Andromeda might have cannibalized our sister galaxy

Scientists believe that Andromeda cannibalized the Milky Way's sister galaxy about 32 million years ago.
By Tyler MacDonald | Jul 24, 2018
Researchers suggest that the Andromeda galaxy, with its satellite galaxies M110 and M32, cannibalized one of our sister galaxies. The result is M32, which is a remnant of the larger galaxy that was eaten approximately 32 billion year ago.

"Astronomers have been studying the Local Groupthe Milky Way, Andromeda and their companionsfor so long," said Eric Bell, a professor of astronomy at the University of Michigan (UM). "It was shocking to realize that the Milky Way had a large sibling, and we never knew about it."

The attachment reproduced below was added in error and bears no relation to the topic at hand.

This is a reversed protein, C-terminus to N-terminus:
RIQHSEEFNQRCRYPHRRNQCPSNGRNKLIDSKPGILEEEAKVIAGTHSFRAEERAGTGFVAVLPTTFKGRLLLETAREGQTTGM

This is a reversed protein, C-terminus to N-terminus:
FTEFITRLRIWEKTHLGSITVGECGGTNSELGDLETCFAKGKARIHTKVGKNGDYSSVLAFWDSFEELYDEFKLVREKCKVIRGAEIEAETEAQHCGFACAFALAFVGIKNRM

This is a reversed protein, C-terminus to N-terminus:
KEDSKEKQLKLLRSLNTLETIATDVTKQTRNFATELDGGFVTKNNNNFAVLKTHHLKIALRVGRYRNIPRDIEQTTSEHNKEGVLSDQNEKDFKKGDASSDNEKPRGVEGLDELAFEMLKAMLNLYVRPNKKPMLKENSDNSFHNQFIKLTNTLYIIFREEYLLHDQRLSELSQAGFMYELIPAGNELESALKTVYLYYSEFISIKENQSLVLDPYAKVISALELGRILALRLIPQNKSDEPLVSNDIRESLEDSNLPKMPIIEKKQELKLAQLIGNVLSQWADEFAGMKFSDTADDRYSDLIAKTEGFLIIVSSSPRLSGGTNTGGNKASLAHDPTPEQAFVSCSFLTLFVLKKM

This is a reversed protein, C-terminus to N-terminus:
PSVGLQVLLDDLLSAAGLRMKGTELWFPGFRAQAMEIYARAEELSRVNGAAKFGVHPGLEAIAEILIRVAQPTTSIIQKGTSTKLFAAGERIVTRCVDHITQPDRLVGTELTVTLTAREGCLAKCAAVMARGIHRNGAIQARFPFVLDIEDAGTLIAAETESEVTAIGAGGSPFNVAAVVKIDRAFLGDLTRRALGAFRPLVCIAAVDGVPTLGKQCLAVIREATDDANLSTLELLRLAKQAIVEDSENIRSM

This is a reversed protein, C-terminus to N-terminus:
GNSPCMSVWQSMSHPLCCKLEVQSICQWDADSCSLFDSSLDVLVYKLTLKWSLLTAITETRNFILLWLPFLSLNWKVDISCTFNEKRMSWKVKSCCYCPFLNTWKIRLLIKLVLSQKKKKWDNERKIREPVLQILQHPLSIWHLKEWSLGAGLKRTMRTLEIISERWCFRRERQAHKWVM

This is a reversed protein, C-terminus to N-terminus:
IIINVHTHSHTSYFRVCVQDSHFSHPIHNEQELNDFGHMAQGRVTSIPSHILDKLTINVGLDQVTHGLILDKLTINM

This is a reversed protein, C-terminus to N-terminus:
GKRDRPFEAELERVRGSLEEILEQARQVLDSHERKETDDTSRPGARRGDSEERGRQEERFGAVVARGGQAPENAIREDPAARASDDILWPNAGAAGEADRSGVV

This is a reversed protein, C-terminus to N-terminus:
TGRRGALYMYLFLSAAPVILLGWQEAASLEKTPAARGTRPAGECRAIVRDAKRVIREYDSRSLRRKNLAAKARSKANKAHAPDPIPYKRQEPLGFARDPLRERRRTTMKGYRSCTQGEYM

The team used computer simulations to determine that most stars in the outermost edges of Andromeda's "halo" originated from a single location.

"It was a 'Eureka' moment," saidstudy lead author Richard D'Souza. "We realized we could use this information of Andromeda's outer stellar halo to infer the properties of the largest of these shredded galaxies."

Additional modeling revealed the likely date of the merger 2 billion years ago and allowed them to reconstruct some details of the ancient galaxy. The team named it M32p, and believe that it wasat minimum20 times bigger than any galaxy that has ever merged with the Milky Way.

And apparently it's not completely destroyed eitherM32 is likely the galaxy's corpse.

"M32 is a weirdo," Bell said. "While it looks like a compact example of an old, elliptical galaxy, it actually has lots of young stars. It's one of the most compact galaxies in the universe. There isn't another galaxy like it."

The findings were published in Nature Astronomy.

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